If you’ve been paying any attention to the site lately, then you’ve probably already read our damn good back and forth with Will Arnett and Amy Poehler regarding Blades of Glory. Hilarious stuff. And if you were on the fence about the film, that probably did a lot to push you over toward seeing it. After all, it is starring Will Ferrell in trademark unhinged mode. It’s got Arnett and Poehler as the antagonists. There’s lots of comedy stalwarts in smaller supporting roles like Romany Malco, Rob Corddry, and Nick Swardson. Hell, it’s even directed by the Geico Caveman commercial guys. Oh, and I didn’t even mention Jenna Fischer, who gets a scene to parade around (awkwardly, but intentionally so) in hot lingerie. What more do you need?

Well, a much funnier movie would be at the top of that list. The sad fact is Blades of Glory has every reason in the world to be a very funny and entertaining film, but just isn’t. This is a movie that fundamentally misunderstands the talent it’s given to work with, and while you can see Arnett and Ferrell doing their best to liven the proceedings with random ad-libs and unscripted quirks, they’re constrained at every turn by a one-joke script that gets old quickly. It’s not helped by the over simplistic story which starts with co-stars Ferrell and Jon Heder at the top of their game as showy, polar opposite Olympic skate champs who get in a public fracas, get banned, and then must re-enter the sport as a couple, thereby introducing lots of homoerotic humor and placing them squarely in the evil sights of America’s top skating couple, Stranz and Fairchild Van Waldenberg (Arnett and Poehler). Along the way, Heder’s Jimmy MacElroy falls for the sweet, shy Van Waldenberg sister, Katie (Fischer), and their forbidden coupling is the only other subplot of the film.

Although it’s no flimsier, plotwise, than most other modern mainstream comedies, those films tend to work in one of two distinct formulas. The first is starting with a raucous premise, but supplementing it with a good story and genuinely likeable and real characters that keep you invested in the movie between joke onslaughts and sight gags (e.g. The 40 Year Old Virgin). The second is to start with a raucous premise, throw narrative reason and characterization to the wolves, and then let your improv-happy stars go off on every tangent they please so that they’re free to fully unleash their talents, logic be damned (e.g. Anchorman). Rather than stick to either of those lanes, Blades of Glory adheres to strict convention about romantic comedy plotting (it’s just that the “romance” is between its two male leads), thereby curtailing the chance for improvisation and weird tangents, yet just can’t be bothered to give any sort of distinction to its characters so that you care where any of them go or end up. It’s the worst of both worlds.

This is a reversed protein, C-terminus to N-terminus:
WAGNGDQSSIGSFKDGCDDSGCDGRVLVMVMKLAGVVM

Thus, Ferrell’s Chazz Michaels-Michaels is really just a dull Xerox of his previous attempts to refine the undeservedly egotistical manchild persona that is his signature. Heder’s Jimmy MacElroy (and this is probably more a fault of Heder’s limited range than the script) evokes Napoleon Dynamite a whole lot more than he should. The stale formula continues right down to the prominent announcing team of Jim Lampley and Scott Hamilton, who try (and fail miserably) to pepper the film with smaller jokes like Dodgeball’s dynamic duo of Gary Cole and Jason Bateman. There’s just far too much “been there, done that” in this movie. The supporting cast fares no better. Poehler and Arnett are handcuffed by repetitive scenes of scheming and manipulating Fischer to sabotage our heroes’ comeback attempt, so they rarely get a chance to strut their stuff. There’s even less for bit players like William Fichtner and Craig T. Nelson to do. Their brief scenes are pretty much joke-free, so if you’re not already slapping your knee at their mere presence in this film, don’t expect anything once you see them onscreen. There’s some innuendo indicating some sort of gay history between Nelson and Romany Malco’s choreographer character, but this film is only comfortable skirting the edge of homophobia for a few broad jokes and doesn’t have the time or inclination to focus on a genuine male romantic relationship.

In a way, none of this really matters. This is a concept-driven film, and if the concept of two supposed straight guys being figure-skating maverick rivals who are forced to uncomfortably team as a man and a woman would doesn’t make you laugh before you see a frame of this film, the odds are that no amount of talent could fully redeem it. Even the talent in this film are basically pre-selling themselves, which is why the jokes you see Will Ferrell doing in the commercials are indistinguishable from his Ricky Bobby or Ron Burgundy material. But just evoking prior, funnier films isn’t enough. But in that spirit, I can sum up this film perfectly. Blades of Glory is really the Black Sheep of Will Ferrell movies, if you would consider Talladega Nights or Anchorman to be his Tommy Boy. It isn’t completely devoid of laughs, but damn, it should be a whole lot better given the talent involved. And while Ferrell’s schtick has been aging not too gracefully for a bit now, this film basically digs the grave for it and starts the dirt pour on top. It’s certainly possible for him to continue to milk this for a few more films still, but the principle of diminishing returns is already in full effect. The question is how much longer will we continue to enable it?

6 out of 10